It’s been a busy week in news. Scientists have confirmed the existence of “old person smell”; some dude ate some other dude’s face: You know, serious stuff. So, I’ll forgive you if this little tidbit slipped your notice.
According to a federal appeals court, the CIA is allowed to withhold any information pertaining to their use of torture from the American public. Per the American Civil Liberties Union (ACLU), “The CIA argued that the cables could be kept hidden because waterboarding is an ‘intelligence method’ exempt from disclosure under [the Freedom of Information Act].” They also argued that “the photograph [of a suspected terrorist subjected to 'enhanced interrogation techniques'] might reveal the detainee’s ‘condition’ after being tortured.” Despite the ACLU’s objections, the judges on hand agreed with the CIA.
After perusing the list of exemptions that can be withheld from the public, I thought there were two that could plausibly be cited to justify this decision. The first exemption is for “documents properly classified as secret in the interest of national defense or foreign policy.” First of all, this is redundant; of course they’d be classified as secret, otherwise no one would bother to invoke the Freedom Of Information Act (FOIA) to access them. Besides that, how is withholding evidence of torture in the interest of national defense or foreign policy? Withholding evidence does not serve to deteriorate any existing relationships with foreign countries; the names of those who have been detained by the CIA are already available to any who are curious. Countries are already angered by our military interventionism and hold no illusions about what we’re doing to suspected terrorists who may be their citizens. It’s not like anyone isn’t aware at this point what crimes the U.S. has been committing.
Then there’s the seventh exemption, which concerns law enforcement and covers documents that “would disclose techniques, procedures, or guidelines for investigations or prosecutions.” Correct me if I’m wrong, but I believe this is intended to be used to restrict access to documents that could compromise investigations into suspects, so that they can’t in turn compromise the investigation by allowing a suspect to detect them. This isn’t really necessary if your suspect is already locked up, or if you never intend to actually prosecute them in the first place. It’s all kind of a moot point because the CIA isn’t technically a law enforcement agency.
While I thought that those were the most critical exemptions it turns out I was wrong. It was the third exemption that caused the court to rule in favor of the CIA. What does the third exemption pertain to? Anything “specifically exempted by other statutes.” There is one statute that gives exemption to “intelligence source or methods”, under which waterboarding apparently qualifies. According to one of the judges, “A photograph depicting a person in CIA custody discloses far more information than the person's identity,” and “conveys an ‘aspect of information that is important to intelligence gathering … and that this information necessarily ‘relates to’ an ‘intelligence source or method.’” In other words, a photo of a man who has been tortured cannot be released because that would reveal that the United States had tortured somebody.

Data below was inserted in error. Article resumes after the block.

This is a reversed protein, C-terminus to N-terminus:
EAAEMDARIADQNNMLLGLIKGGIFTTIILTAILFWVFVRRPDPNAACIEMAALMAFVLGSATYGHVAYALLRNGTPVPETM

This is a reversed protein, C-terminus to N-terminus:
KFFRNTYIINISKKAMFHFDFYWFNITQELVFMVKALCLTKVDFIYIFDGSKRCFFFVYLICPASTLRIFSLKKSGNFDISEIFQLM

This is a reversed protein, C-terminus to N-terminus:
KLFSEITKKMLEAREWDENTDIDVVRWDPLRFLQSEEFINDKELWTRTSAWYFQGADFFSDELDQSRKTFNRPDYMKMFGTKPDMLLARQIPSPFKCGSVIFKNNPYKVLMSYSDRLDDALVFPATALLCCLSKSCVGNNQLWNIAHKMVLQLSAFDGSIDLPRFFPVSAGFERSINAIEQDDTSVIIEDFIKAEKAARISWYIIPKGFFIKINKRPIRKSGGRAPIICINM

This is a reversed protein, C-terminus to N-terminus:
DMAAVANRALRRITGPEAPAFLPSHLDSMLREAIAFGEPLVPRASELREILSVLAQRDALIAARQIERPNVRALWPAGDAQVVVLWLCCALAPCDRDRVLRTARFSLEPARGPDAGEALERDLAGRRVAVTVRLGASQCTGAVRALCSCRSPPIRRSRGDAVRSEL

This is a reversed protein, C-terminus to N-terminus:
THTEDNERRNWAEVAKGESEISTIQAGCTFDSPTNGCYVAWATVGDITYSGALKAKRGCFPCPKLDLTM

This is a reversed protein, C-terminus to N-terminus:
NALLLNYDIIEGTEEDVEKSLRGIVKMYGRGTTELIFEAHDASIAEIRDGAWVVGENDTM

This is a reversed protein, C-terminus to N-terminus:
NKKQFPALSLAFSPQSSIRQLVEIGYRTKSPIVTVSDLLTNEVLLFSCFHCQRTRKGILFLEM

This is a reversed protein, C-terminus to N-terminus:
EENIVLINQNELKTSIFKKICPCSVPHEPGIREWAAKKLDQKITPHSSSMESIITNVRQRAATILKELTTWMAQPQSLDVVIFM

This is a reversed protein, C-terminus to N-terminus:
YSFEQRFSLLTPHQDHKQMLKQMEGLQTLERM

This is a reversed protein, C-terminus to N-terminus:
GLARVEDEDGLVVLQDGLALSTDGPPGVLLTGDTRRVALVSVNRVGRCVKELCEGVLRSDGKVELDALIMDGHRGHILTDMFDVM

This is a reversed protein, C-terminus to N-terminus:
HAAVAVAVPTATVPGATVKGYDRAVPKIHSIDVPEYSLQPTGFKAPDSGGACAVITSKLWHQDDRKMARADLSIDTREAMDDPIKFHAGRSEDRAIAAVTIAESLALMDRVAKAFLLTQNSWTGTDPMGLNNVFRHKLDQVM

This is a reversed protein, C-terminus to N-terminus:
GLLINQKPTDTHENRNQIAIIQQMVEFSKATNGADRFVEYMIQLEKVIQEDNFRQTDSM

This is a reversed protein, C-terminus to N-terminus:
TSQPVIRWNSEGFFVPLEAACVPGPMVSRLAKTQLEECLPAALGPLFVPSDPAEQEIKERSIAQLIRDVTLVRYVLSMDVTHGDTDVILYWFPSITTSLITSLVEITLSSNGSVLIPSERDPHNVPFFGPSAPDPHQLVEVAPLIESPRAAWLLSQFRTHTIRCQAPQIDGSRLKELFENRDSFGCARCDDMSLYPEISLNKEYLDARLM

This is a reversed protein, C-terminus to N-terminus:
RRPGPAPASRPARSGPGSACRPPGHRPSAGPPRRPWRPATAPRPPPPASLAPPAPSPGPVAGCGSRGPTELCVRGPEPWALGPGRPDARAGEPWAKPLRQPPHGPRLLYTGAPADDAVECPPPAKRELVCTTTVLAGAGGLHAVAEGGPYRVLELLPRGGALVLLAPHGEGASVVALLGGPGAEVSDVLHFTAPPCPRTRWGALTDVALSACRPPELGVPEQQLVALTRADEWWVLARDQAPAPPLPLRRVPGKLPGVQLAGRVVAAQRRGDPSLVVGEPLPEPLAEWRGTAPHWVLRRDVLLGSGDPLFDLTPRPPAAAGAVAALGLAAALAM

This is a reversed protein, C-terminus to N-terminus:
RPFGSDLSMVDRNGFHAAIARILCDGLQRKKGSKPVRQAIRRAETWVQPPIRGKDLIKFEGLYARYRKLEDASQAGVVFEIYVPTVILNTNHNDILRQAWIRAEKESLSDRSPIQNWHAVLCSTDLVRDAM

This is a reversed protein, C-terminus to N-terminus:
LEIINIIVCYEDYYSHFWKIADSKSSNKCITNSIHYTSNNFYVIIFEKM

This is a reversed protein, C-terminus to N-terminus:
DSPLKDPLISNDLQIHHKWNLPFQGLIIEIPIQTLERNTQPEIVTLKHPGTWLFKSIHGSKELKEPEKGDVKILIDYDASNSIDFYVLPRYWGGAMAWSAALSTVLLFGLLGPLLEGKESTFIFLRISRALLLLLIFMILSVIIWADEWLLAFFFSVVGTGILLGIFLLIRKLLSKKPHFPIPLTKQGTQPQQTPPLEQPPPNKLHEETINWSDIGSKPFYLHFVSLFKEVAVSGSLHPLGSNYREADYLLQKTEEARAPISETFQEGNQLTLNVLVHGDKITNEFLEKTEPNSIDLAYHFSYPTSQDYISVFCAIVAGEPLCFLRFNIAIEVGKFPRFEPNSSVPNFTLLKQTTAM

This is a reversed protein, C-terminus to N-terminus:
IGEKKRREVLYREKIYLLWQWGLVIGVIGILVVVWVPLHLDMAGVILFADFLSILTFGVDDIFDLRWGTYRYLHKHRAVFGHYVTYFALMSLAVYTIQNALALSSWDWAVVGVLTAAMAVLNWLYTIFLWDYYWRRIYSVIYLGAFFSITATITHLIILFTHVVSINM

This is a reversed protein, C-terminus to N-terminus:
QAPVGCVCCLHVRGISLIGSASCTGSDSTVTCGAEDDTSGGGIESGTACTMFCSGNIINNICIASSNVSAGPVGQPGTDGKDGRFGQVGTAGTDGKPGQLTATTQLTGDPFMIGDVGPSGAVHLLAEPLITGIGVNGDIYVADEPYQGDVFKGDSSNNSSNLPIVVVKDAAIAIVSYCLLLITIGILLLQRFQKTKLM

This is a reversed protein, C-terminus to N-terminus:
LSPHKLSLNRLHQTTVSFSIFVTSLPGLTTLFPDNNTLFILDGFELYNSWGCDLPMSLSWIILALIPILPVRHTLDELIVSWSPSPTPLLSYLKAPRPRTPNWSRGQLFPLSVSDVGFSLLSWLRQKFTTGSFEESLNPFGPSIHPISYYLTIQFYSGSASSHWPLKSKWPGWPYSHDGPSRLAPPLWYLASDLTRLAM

The entire purpose of the FOIA is to provide a public check on government agencies should they overstep their bounds. It’s designed to be a tool to illuminate problems in government so that they may be corrected, and so that corruption may be rooted out. The act is utterly worthless if it allows the government to define what information FOIA can or cannot be used to access. Sure, there are some legitimate restrictions in it, but others, particularly exemption 3, are ludicrous. The exemptions are so vague that they allow the government to restrict accessible information at their convenience, simply by creating and then evoking any statute that suits their agenda; implicitly defeating the purpose of the act.
If the FOIA were capable of releasing all evidence, terrorists wouldn’t suddenly have detailed information regarding the efforts to capture them; America’s enemies wouldn’t despise us any more than they already do. The only potential consequences may be that American citizens may finally demand an end to "enhanced interrogation methods." Perhaps there would be an attempt by the UN to try those involved as war criminals, which would be no more than they would deserve. Unfortunately, this is highly unlikely. But the fact that American citizens do not possess the autonomy to ascertain if our country is committing crimes that could possibly violate the Geneva Conventions and the United Nations Convention Against Torture is beyond unethical. It’s [classified].